Marvel has revealed Loki will be gender fluid for their upcoming stand-alone TV series.
The superhero, who is the brother of Thor and God of Mischief in Norse mythology, is being played by Tom Hiddleston.
Despite him being killed by Thanos in Avengers: Endgame (sorry for the spoilers but, come on), this TV series on Disney+ will take place in an alternate timeline.
It's all set for its big debut tomorrow (Wednesday June 9) and Marvel has let slip a few details about Loki's character ahead of the premiere.
In a teaser video, we're shown the Time Variance Authority's file on the anti-hero, presumably because he's been arrested for meddling with the timeline with the Tesseract.
It was a 'blink and you miss it' type moment, but eagle-eyed viewers saw that Loki is classed on the document as gender-fluid.
While this might be surprising for some, this will be old news for fans of Loki.
The character takes many forms and has even been referred to by Odin (his Godly father) as 'my child who is both' genders.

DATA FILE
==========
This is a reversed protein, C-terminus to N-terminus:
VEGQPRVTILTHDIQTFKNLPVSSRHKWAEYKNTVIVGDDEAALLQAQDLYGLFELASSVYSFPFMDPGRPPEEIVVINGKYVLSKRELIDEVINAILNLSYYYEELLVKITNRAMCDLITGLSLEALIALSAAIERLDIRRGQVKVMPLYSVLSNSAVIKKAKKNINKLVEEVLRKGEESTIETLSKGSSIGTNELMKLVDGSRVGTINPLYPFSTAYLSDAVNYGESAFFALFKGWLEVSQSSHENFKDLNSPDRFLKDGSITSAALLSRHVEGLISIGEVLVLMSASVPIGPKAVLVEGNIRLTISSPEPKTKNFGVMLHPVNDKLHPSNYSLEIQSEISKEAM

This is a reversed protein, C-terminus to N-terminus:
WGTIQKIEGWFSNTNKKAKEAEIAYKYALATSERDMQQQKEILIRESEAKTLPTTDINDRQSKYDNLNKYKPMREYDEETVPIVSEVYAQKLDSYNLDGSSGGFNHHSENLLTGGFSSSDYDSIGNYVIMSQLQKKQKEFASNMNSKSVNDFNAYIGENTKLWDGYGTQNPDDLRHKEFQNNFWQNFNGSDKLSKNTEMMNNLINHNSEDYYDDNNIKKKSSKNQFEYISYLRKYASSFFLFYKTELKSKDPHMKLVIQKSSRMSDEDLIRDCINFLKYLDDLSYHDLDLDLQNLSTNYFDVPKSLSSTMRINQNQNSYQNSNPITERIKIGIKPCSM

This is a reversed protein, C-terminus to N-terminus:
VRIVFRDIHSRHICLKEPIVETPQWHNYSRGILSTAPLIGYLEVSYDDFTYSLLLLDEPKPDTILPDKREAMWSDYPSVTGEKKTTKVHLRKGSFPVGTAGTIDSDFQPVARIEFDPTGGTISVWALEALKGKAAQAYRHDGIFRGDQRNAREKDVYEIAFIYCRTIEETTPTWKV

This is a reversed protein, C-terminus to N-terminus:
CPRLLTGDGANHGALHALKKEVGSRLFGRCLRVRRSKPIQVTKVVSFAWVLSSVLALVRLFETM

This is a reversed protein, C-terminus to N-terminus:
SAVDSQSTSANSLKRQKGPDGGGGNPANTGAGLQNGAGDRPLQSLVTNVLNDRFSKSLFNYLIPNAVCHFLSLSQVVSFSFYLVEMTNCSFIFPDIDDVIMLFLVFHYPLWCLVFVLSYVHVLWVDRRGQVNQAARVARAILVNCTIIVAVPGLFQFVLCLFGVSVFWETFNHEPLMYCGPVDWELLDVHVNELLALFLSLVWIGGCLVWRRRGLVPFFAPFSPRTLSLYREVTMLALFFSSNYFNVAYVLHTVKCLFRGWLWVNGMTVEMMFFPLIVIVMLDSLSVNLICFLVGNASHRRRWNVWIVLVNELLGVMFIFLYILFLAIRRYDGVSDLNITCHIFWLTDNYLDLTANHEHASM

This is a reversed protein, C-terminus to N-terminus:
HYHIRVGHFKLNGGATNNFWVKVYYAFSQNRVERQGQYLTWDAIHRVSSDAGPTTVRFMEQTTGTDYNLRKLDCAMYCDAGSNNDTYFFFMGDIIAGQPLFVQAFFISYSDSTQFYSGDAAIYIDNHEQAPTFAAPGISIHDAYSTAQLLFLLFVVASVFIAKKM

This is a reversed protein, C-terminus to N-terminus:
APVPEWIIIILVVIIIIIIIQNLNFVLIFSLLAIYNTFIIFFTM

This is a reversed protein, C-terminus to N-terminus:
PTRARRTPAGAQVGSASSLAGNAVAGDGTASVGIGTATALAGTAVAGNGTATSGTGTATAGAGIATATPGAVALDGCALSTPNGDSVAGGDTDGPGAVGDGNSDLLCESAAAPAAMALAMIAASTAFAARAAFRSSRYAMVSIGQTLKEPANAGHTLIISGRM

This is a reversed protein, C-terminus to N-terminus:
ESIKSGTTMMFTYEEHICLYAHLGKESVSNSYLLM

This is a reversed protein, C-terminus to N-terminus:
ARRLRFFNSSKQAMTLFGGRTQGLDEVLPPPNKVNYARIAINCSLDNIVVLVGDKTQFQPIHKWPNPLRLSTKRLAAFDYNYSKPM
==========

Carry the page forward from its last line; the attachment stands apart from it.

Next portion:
In Mackenzi Lee's Loki: Where Mischief Lies, the character is also said to be gender-fluid as well as pansexual.
The announcement has taken some fans aback, however many have stepped in to explain Loki has a long history with a non-binary gender.
One person wrote on Twitter: "Before anyone starts complaining, the earliest appearance I could find of gender-fluid Loki in the comics is 2004, and even then Lady Loki apparently appeared in something in the 1940s. This isn't new, fully expected, and I'll show you the door."
Another added: "Seeing different gender presentations as different characters or personalities. It bugs me immensely when people act like Loki and Lady Loki are two different entities or characters of some kind. They're literally always Loki. Loki is always themself, herself, himself."
The teaser hints we could be seeing different versions of Loki being played across the six episodes.
Marvel boss Kevin Feige told Entertainment Weekly that the MCU is really fun to explore because the opportunities are technically endless.
"Part of the fun of the multiverse and playing with time is seeing other versions of characters, and other versions of the titular character in particular," he said.
"He's been around for thousands of years. He had all sorts of adventures. Wanting to fill in the blanks and see much more of Loki's story [was] the initial desire [for the series]."
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